20 July 2010

Glazed Pan-Seared Salmon from The Kentucky Bourbon Cookbook


Summer in Kentucky

A few weeks ago I was in Kentucky enjoying a long awaited family vacation. Kentucky was full of sunshine and the sounds and smells of summer lodged deep in my childhood memories. I basked in the warm night air listening to music along the river, watching fireworks over the river, eating ice cream and trying to catch the melting drips with my tongue before they spilled onto my hand and arm. It was bliss.

While in Kentucky I also enjoyed the sunny attitude of the people there. It seemed that everywhere we went we were greeted with smiles, with interest, with the energy of thoughtful intentions. Maybe it is southern hospitality. Maybe it is living in the sunshine (something I dream of as I wait for the forecasted “morning clouds” to burn off here, even though it is well past 3pm this July afternoon). Or maybe it is simply my giddy joy in feeling genuinely at home somewhere even though that somewhere is several decades and a few thousand miles away most of the time.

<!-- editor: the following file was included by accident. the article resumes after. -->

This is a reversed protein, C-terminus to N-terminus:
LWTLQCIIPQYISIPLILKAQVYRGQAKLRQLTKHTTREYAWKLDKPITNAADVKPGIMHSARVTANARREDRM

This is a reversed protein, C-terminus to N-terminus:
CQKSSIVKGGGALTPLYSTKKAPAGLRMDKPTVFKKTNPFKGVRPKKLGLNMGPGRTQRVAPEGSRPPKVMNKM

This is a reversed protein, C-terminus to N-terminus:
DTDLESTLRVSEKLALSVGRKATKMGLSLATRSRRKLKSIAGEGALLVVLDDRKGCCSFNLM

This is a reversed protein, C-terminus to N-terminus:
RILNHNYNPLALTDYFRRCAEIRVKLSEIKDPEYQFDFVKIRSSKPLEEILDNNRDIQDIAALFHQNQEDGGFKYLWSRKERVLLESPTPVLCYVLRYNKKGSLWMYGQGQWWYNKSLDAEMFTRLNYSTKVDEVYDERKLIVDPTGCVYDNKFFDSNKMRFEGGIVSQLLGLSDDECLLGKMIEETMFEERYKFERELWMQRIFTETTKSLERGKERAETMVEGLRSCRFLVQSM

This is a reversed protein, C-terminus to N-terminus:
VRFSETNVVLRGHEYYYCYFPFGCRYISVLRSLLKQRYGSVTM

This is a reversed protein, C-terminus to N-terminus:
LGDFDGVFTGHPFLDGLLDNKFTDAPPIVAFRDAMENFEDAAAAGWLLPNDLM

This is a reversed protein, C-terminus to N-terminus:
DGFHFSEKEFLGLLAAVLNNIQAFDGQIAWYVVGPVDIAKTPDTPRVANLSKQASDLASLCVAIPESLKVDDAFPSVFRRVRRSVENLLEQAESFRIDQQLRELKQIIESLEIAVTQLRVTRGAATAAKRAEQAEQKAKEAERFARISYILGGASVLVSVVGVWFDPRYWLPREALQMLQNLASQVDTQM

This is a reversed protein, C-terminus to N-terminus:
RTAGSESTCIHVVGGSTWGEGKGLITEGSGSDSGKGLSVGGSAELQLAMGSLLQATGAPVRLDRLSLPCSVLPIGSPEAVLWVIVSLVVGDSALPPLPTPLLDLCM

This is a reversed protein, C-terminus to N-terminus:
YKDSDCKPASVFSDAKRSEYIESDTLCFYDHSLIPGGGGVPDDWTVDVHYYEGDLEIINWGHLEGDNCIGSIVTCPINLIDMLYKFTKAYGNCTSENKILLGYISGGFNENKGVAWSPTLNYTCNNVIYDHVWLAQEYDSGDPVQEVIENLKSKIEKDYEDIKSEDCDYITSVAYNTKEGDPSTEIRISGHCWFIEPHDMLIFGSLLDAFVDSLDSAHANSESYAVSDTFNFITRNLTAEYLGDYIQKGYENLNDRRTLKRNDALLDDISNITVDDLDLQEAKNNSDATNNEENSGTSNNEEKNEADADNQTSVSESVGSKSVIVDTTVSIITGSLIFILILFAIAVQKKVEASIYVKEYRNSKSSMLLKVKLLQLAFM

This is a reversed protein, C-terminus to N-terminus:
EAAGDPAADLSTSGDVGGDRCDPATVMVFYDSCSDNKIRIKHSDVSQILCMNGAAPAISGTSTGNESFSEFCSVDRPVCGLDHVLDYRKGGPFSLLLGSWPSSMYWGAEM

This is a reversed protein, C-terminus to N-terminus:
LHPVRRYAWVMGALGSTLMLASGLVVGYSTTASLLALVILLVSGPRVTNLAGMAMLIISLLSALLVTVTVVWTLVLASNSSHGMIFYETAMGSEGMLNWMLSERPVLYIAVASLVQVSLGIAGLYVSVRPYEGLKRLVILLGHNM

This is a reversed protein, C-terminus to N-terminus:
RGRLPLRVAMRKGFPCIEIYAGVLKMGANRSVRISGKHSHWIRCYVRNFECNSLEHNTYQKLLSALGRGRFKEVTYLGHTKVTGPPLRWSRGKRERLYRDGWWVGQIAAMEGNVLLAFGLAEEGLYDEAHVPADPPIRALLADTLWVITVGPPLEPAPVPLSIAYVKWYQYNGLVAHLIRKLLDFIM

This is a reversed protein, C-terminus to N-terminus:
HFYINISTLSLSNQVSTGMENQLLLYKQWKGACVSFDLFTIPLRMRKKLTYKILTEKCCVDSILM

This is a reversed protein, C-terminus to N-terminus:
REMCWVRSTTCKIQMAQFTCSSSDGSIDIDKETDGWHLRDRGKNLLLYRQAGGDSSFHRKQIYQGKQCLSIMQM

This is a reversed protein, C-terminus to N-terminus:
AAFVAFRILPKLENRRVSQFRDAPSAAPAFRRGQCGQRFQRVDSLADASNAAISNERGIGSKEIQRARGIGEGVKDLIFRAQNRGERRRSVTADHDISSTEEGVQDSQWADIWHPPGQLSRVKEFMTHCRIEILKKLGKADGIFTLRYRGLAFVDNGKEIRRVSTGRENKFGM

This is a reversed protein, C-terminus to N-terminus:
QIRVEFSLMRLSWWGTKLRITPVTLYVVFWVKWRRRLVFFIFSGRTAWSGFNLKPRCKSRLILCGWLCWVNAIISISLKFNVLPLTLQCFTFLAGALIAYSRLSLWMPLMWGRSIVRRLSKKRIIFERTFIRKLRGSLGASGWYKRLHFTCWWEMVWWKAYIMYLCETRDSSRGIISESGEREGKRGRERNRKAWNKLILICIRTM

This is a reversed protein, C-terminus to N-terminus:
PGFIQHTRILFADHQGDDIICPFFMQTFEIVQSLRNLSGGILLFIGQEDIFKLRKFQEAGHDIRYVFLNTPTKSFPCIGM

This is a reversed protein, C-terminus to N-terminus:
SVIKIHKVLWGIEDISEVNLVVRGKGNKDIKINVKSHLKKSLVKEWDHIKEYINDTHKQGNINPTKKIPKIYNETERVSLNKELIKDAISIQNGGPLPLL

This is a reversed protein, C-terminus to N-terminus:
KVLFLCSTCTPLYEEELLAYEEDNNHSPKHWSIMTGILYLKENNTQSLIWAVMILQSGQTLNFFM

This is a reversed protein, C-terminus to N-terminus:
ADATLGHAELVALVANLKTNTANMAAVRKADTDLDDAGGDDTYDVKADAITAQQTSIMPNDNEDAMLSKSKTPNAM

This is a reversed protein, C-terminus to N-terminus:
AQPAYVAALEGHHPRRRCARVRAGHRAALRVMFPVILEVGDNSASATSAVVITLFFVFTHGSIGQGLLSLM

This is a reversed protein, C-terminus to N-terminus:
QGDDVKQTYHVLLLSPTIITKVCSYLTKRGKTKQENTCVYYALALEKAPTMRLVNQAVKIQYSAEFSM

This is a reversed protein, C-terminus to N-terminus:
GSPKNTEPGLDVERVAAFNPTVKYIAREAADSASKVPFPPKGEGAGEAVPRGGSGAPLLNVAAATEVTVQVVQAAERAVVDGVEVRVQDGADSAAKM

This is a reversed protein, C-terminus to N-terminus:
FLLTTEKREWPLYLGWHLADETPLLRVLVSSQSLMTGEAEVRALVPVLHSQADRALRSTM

Cookbook Travel

While that Kentucky summer sunshine seems far away at the moment I have a new cookbook to review that conjures up fond memories of my home state in no time. It is called The Kentucky Bourbon Cookbook. The author, Albert W. A. Schmid, who has worked as an executive chef, is now teaching at Sullivan University's National Center for Hospitality Studies in Louisville, KY. The book contains an impressive collection of recipes, many from famous chefs and food personalities and many using not only bourbon but other regional ingredients as well.

This cookbook is relatively small in size and while it does contain full-page color pictures they are gathered into a center section of the book rather than being printed beside the recipes they feature. As a food blogger I found that format a bit challenging as I am used to seeing what a dish looks like as I read about how to prepare it.